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REAL is developing a demonstration Monarch Garden on the REAL Deal site as a 30th anniversary project. Significant benefits will include:

  • Critical habitat for the at-risk monarch butterflies: milkweed host plants for breeding stage, other colourful native nectar plants for feeding
  • Habitat for other pollinators: other butterfly species, birds, bees, and insects.
  • Visually attraction to human residents and tourists
  • Demonstration of what others can do on their own properties to enhance the local monarch population
  • An ongoing support to monarch populations in coming years
  • Legacy project for REAL’s 30th anniversary

We still have some work to do, and realize it will take some time to become a butterfly haven.  But it is looking good so far!  Most of the photos below were taken August 12, 2019.

Garden Considerations

 

Plants in Our Garden

Links to some monarch resources.

 

Here is the approximate location of the garden in front of the REAL Deal Store. We already have a native garden along the front of the store and a Community Garden on the other side of the parking lot.
There were several demonstration gardens in that space that were installed in 2009.  The idea was to show you could build a little garden with scrap materials. They had become overgrown and were removed to make way for they monarch garden.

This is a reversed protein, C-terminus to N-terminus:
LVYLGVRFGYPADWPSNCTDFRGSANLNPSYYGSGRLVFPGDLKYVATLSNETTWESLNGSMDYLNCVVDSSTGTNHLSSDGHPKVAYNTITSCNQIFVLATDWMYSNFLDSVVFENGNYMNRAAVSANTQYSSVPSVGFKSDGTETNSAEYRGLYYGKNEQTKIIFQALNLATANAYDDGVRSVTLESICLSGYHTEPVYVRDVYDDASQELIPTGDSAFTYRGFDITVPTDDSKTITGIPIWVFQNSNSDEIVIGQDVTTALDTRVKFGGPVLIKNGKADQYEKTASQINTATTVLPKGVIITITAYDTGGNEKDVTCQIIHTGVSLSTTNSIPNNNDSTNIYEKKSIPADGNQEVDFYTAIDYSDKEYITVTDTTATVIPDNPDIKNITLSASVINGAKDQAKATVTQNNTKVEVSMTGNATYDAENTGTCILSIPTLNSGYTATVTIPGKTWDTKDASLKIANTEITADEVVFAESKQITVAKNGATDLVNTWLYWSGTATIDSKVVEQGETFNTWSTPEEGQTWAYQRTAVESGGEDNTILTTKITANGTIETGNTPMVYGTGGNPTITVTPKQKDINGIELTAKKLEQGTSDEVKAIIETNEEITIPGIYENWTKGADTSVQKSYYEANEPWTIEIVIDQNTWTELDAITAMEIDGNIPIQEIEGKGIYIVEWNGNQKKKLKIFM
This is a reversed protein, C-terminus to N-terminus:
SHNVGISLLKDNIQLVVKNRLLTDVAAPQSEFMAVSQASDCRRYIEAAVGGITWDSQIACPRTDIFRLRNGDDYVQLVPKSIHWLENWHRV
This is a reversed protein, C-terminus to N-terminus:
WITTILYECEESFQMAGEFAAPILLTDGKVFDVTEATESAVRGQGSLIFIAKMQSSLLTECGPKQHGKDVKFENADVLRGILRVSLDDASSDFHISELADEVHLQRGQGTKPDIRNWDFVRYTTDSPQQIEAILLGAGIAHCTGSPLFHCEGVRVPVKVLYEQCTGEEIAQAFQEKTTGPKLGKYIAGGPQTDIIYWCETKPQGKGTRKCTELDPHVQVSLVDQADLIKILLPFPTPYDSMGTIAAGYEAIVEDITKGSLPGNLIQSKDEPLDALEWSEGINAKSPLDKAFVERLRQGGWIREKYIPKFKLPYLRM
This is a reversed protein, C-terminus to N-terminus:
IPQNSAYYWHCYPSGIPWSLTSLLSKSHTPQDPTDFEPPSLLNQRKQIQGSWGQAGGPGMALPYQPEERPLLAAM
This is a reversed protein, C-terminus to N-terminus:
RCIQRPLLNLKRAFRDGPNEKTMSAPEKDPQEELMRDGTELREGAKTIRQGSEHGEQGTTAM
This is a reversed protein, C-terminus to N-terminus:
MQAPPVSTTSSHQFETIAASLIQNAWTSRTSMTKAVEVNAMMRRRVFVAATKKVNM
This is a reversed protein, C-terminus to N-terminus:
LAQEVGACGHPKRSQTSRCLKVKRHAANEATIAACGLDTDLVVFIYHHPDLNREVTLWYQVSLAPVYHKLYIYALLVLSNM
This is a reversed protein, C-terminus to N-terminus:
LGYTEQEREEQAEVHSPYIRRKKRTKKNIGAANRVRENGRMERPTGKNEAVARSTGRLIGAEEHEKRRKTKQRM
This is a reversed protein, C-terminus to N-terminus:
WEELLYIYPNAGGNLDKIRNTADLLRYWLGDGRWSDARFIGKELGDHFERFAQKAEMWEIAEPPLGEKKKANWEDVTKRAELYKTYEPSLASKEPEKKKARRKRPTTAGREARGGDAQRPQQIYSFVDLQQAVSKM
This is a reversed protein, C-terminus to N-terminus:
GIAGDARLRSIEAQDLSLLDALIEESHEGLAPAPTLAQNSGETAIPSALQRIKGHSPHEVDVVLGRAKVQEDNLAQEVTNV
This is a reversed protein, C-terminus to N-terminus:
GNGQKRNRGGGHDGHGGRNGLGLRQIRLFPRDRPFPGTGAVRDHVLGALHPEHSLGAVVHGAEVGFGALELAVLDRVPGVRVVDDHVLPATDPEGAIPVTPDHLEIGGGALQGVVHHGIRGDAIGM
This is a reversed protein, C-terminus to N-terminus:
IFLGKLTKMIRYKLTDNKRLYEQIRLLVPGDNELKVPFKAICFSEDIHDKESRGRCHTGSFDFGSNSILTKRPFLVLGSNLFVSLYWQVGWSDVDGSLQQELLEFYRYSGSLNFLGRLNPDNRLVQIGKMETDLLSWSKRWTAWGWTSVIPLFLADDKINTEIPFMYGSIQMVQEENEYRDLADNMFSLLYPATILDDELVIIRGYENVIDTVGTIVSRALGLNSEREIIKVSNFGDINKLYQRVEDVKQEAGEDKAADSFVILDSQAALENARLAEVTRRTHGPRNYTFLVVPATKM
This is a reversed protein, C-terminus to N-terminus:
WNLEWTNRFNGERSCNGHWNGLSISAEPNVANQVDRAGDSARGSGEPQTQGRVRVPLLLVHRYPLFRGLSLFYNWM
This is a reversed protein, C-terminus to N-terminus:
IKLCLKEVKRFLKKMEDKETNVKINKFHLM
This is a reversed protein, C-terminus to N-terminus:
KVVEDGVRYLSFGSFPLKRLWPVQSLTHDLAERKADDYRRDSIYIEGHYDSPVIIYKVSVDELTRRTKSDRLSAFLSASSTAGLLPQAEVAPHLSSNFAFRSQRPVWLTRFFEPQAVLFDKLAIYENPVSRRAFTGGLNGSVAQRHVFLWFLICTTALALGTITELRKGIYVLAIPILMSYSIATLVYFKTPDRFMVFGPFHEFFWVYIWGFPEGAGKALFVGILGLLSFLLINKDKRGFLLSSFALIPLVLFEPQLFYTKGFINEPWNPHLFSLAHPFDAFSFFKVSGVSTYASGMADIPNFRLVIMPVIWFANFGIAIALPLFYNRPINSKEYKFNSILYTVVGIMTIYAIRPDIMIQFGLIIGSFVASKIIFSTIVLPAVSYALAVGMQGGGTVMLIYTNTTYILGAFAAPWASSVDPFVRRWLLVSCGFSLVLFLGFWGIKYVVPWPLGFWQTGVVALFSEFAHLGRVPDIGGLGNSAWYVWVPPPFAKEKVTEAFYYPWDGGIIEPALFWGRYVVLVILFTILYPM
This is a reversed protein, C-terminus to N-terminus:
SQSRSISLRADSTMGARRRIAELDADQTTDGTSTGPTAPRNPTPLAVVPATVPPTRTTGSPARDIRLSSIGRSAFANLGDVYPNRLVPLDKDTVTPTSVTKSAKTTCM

We mowed and leveled the area, and laid out the shape with a garden hose, incorporating two existing dogwoods.  
Cardboard was laid down over the shapes to smother the grass and weeds below it.  Triple mix soil was delivered by Landscape Products Depot.  It was moved onto the cardboard and some relief created.
We had done some shopping for distinctive rocks but realized there were some nice ones in the berm alongside the property.  Bobby Semple, who plows our driveway in the winter, very generously stopped by to extricate them and help us place them.  Some were much bigger than we thought!  But we got some very nice seating rocks in the bargain.
We created two foot wide paths and laid down landscape fabric.
We took delivery of about 50 flagstones that we had selected from Landscape Products Depot and began creating the path. 
A view of the flagstone path.  We are going to be adding a feature, possibly log seating, at the end of one path.  Some lower limbs of the linden tree were trimmed to make walking by there easier.

The rocks along the driveway are from the mini demonstration garden and are temporary to make sure no one makes the mistake of driving beyond the edge. 

Some of the large plants were put in, but we are waiting until some of the smaller ones are more substantial before planting.

A garden bench has been added, and most of the plants are marked.

What’s Next?  Some cedar mulch, possibly some pea stone in the transition from the driveway to the garden, a few trees and a monarch waystation sign.